Today, the tobacco industry experiences another revival. With the development of vaping and cannabis legalisation, British American Tobacco and its peers have obtained new growth opportunities.
Worst performing stocks: FTSE 100 fallers
For the first 3 months of 2019, the list of FTSE biggest fallers includes the following companies:
International tourism business: package holidays, flights and cruises
British multinational energy and services company
Provider of educational products and services for all stages of learning
The third largest chain of supermarkets in the United Kingdom
The world's leading silver producer and Mexico's largest gold producer
A healthcare chain and distribution business in the United Arab Emirates (UAE)
One of the world's largest airline groups, holding Aer Lingus, British Airways, Iberia and Vueling
A British multinational consumer goods company
A British multinational telecommunications conglomerate
A British free-to-air television network
Since reaching its all-time high in May 2018, TUI shares have fallen 56%. The company expects a slowdown in sales in summer 2019. According to TUI’s predictions, their earnings would fall by more than a quarter if its Boeing 737 Max aircraft (15 out of 150 planes in the company’s fleet) were not flying by July. The Boeing 737 MAX 8 aircraft were suspended globally after two crashes.
Year-to-date, Centrica’s share price has dropped 19% and the company’s outlook remains very uncertain. Smaller competitors are undercutting Centrica’s offering, stealing its customers. In 2018, the company lost almost 700,000 customer energy supply accounts. Another problem is caused by the reduced earnings from the British government’s energy price cap and lower production.
The educational content supplier Pearson ended 2018 with a positive share price change of 27.5%. However, investors are not so sure about the company’s future, which resulted in a 15% dropdown by the end of the Q1 2019. After struggling to find a buyer over the last year, Pearson announced in February that it is going to sell its US schools course business for $250 million. The company hopes to return to growth from 2020 and beyond.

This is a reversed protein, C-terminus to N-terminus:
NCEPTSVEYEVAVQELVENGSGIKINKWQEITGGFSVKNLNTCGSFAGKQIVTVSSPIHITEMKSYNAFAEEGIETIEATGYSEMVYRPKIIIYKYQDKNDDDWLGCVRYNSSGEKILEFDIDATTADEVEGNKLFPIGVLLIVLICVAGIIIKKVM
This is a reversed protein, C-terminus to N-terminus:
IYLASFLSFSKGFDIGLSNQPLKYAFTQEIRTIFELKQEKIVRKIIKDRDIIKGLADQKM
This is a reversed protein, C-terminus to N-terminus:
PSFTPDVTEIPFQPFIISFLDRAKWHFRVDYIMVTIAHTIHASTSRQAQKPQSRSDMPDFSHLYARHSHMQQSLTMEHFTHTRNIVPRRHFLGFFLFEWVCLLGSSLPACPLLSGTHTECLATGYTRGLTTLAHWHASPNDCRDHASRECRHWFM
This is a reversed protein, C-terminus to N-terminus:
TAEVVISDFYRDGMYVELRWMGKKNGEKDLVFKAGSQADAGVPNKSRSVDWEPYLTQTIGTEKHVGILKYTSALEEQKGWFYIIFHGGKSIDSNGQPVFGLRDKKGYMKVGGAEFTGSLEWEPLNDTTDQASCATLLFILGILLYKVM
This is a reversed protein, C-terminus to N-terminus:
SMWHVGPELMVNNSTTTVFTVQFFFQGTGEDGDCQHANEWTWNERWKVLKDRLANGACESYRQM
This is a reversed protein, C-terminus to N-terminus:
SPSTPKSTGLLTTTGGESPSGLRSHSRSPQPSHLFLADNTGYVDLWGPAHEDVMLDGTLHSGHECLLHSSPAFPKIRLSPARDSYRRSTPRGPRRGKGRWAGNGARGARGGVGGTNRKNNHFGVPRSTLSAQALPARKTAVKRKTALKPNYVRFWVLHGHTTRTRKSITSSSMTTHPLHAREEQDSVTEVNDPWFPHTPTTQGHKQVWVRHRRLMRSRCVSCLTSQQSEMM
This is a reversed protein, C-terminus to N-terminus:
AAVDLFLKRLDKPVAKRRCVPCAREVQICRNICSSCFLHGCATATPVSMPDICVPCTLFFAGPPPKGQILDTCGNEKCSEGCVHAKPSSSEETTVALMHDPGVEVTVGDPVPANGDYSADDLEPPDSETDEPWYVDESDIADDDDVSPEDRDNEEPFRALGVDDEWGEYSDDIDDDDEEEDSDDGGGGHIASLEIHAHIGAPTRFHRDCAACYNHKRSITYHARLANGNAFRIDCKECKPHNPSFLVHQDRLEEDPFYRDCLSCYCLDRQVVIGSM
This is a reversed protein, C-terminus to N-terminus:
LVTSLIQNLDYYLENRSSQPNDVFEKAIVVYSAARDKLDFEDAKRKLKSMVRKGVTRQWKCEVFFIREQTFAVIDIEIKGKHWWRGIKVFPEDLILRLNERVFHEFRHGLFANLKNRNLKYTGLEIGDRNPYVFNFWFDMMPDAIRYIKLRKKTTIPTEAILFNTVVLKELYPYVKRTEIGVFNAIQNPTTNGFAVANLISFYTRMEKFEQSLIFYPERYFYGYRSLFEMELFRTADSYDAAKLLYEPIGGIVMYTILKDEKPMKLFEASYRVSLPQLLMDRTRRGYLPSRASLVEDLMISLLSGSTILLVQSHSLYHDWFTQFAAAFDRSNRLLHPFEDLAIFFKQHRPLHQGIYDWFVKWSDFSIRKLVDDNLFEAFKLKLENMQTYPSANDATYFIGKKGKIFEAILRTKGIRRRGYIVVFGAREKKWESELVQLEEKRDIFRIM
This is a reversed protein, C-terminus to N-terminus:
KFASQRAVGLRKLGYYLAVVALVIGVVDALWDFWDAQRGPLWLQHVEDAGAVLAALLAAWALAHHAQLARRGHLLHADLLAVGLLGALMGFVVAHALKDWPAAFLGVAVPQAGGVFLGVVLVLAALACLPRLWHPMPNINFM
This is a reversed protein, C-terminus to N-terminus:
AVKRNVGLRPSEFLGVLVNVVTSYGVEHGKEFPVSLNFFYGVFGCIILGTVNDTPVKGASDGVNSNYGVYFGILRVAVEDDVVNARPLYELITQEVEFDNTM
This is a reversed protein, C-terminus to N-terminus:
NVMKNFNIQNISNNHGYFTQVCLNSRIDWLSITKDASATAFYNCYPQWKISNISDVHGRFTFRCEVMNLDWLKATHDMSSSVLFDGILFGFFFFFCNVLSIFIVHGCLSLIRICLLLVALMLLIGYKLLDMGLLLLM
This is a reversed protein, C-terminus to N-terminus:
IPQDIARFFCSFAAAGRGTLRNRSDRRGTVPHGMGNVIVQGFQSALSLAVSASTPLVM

Recently, Sainsbury’s has fallen into 3rd place in the UK supermarkets league, behind Asda. In March 2019, the company’s sales fell 1.8%, taking its market share to 15.3 %, which is lower than in 2018. The two supermarket groups are still struggling to persuade the UK’s regulator to allow their £7bn merger. Last month Asda and Sainsbury’s proposed to sell off up to 150 stores and 38 petrol stations to push the deal, but it remains highly uncertain.
Last year, the shares of precious metals mining group Fresnillo dropped 39.8% as a result of the decline in silver prices. This year, the Mexican silver and gold miner anticipates challenging times ahead with higher inflation and further lowering of metal prices. According to the company’s Q1 report, the production of silver dropped 15% and the production of gold fell 9%.
In the end
Risers vs. fallers, best-performing stocks vs. worst-performing stocks – there won’t be winners without losers. All the individual shares mentioned above and the FTSE 100 index itself provide unique trading opportunities every day. Follow the news and the companies’ performance to catch up with the latest UK stock market trends at Capital.com.